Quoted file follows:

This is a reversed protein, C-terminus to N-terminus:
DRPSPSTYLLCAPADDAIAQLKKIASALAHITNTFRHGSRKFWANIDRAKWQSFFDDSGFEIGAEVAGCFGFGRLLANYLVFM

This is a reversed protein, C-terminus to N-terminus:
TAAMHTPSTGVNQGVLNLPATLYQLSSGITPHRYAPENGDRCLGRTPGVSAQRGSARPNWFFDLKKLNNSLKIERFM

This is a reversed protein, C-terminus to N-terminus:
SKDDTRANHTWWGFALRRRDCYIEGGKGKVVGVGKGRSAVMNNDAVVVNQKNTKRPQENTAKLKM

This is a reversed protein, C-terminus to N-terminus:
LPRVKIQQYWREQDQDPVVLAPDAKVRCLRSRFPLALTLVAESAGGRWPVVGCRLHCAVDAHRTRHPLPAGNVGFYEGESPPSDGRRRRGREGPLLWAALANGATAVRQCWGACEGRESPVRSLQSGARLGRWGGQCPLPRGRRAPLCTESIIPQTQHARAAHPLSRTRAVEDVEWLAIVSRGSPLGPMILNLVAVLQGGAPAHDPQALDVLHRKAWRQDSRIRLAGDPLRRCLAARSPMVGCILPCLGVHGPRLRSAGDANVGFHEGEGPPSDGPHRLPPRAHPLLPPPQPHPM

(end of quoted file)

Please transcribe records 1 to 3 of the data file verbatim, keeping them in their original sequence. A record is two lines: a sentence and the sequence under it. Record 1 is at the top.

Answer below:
This is a reversed protein, C-terminus to N-terminus:
DRPSPSTYLLCAPADDAIAQLKKIASALAHITNTFRHGSRKFWANIDRAKWQSFFDDSGFEIGAEVAGCFGFGRLLANYLVFM

This is a reversed protein, C-terminus to N-terminus:
TAAMHTPSTGVNQGVLNLPATLYQLSSGITPHRYAPENGDRCLGRTPGVSAQRGSARPNWFFDLKKLNNSLKIERFM

This is a reversed protein, C-terminus to N-terminus:
SKDDTRANHTWWGFALRRRDCYIEGGKGKVVGVGKGRSAVMNNDAVVVNQKNTKRPQENTAKLKM